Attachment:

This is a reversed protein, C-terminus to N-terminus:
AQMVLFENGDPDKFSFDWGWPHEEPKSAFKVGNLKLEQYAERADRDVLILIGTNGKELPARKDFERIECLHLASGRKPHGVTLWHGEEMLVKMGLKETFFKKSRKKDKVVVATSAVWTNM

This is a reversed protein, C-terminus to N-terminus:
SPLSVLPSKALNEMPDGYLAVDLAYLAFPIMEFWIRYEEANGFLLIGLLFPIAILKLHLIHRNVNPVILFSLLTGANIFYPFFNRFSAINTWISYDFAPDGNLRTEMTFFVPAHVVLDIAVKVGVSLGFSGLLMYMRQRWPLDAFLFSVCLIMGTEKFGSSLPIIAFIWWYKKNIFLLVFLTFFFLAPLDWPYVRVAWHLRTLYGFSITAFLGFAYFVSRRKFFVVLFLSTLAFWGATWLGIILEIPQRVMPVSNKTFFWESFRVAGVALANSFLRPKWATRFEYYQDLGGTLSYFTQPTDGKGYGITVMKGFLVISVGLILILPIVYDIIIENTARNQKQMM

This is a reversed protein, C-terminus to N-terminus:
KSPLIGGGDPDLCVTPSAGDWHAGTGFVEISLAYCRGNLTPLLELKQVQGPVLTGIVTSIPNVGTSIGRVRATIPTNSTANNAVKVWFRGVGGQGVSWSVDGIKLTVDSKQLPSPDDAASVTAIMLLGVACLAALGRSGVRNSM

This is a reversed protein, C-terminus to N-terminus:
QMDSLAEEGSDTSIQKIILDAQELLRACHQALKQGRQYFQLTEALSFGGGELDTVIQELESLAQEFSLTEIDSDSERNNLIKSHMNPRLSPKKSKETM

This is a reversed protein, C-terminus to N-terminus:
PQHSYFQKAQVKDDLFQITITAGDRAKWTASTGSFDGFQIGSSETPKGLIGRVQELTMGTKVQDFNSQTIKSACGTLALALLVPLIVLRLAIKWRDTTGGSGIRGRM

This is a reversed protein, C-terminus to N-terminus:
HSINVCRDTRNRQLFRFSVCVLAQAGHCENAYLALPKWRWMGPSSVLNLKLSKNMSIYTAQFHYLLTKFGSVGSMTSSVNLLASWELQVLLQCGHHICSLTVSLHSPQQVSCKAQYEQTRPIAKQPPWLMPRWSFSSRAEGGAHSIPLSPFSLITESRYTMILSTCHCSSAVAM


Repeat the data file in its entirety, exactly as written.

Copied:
This is a reversed protein, C-terminus to N-terminus:
AQMVLFENGDPDKFSFDWGWPHEEPKSAFKVGNLKLEQYAERADRDVLILIGTNGKELPARKDFERIECLHLASGRKPHGVTLWHGEEMLVKMGLKETFFKKSRKKDKVVVATSAVWTNM

This is a reversed protein, C-terminus to N-terminus:
SPLSVLPSKALNEMPDGYLAVDLAYLAFPIMEFWIRYEEANGFLLIGLLFPIAILKLHLIHRNVNPVILFSLLTGANIFYPFFNRFSAINTWISYDFAPDGNLRTEMTFFVPAHVVLDIAVKVGVSLGFSGLLMYMRQRWPLDAFLFSVCLIMGTEKFGSSLPIIAFIWWYKKNIFLLVFLTFFFLAPLDWPYVRVAWHLRTLYGFSITAFLGFAYFVSRRKFFVVLFLSTLAFWGATWLGIILEIPQRVMPVSNKTFFWESFRVAGVALANSFLRPKWATRFEYYQDLGGTLSYFTQPTDGKGYGITVMKGFLVISVGLILILPIVYDIIIENTARNQKQMM

This is a reversed protein, C-terminus to N-terminus:
KSPLIGGGDPDLCVTPSAGDWHAGTGFVEISLAYCRGNLTPLLELKQVQGPVLTGIVTSIPNVGTSIGRVRATIPTNSTANNAVKVWFRGVGGQGVSWSVDGIKLTVDSKQLPSPDDAASVTAIMLLGVACLAALGRSGVRNSM

This is a reversed protein, C-terminus to N-terminus:
QMDSLAEEGSDTSIQKIILDAQELLRACHQALKQGRQYFQLTEALSFGGGELDTVIQELESLAQEFSLTEIDSDSERNNLIKSHMNPRLSPKKSKETM

This is a reversed protein, C-terminus to N-terminus:
PQHSYFQKAQVKDDLFQITITAGDRAKWTASTGSFDGFQIGSSETPKGLIGRVQELTMGTKVQDFNSQTIKSACGTLALALLVPLIVLRLAIKWRDTTGGSGIRGRM

This is a reversed protein, C-terminus to N-terminus:
HSINVCRDTRNRQLFRFSVCVLAQAGHCENAYLALPKWRWMGPSSVLNLKLSKNMSIYTAQFHYLLTKFGSVGSMTSSVNLLASWELQVLLQCGHHICSLTVSLHSPQQVSCKAQYEQTRPIAKQPPWLMPRWSFSSRAEGGAHSIPLSPFSLITESRYTMILSTCHCSSAVAM